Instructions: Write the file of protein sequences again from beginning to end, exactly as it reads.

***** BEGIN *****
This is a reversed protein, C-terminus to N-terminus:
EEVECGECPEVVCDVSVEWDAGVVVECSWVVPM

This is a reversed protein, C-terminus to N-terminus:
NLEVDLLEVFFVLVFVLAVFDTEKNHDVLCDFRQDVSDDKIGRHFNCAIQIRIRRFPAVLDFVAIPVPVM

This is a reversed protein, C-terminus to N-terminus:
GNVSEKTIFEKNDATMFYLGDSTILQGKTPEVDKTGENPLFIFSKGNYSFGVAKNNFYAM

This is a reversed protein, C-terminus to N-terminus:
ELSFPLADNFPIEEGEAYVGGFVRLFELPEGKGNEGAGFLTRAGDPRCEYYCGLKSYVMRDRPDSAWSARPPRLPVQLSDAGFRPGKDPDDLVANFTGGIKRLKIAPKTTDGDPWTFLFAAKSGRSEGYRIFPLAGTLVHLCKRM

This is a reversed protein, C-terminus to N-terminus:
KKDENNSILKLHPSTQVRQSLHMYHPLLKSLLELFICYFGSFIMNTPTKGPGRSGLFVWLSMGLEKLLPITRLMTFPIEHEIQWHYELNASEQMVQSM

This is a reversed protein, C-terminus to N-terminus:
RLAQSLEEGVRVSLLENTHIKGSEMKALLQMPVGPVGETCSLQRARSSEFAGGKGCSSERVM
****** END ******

This is a reversed protein, C-terminus to N-terminus:
EEVECGECPEVVCDVSVEWDAGVVVECSWVVPM

This is a reversed protein, C-terminus to N-terminus:
NLEVDLLEVFFVLVFVLAVFDTEKNHDVLCDFRQDVSDDKIGRHFNCAIQIRIRRFPAVLDFVAIPVPVM

This is a reversed protein, C-terminus to N-terminus:
GNVSEKTIFEKNDATMFYLGDSTILQGKTPEVDKTGENPLFIFSKGNYSFGVAKNNFYAM

This is a reversed protein, C-terminus to N-terminus:
ELSFPLADNFPIEEGEAYVGGFVRLFELPEGKGNEGAGFLTRAGDPRCEYYCGLKSYVMRDRPDSAWSARPPRLPVQLSDAGFRPGKDPDDLVANFTGGIKRLKIAPKTTDGDPWTFLFAAKSGRSEGYRIFPLAGTLVHLCKRM

This is a reversed protein, C-terminus to N-terminus:
KKDENNSILKLHPSTQVRQSLHMYHPLLKSLLELFICYFGSFIMNTPTKGPGRSGLFVWLSMGLEKLLPITRLMTFPIEHEIQWHYELNASEQMVQSM

This is a reversed protein, C-terminus to N-terminus:
RLAQSLEEGVRVSLLENTHIKGSEMKALLQMPVGPVGETCSLQRARSSEFAGGKGCSSERVM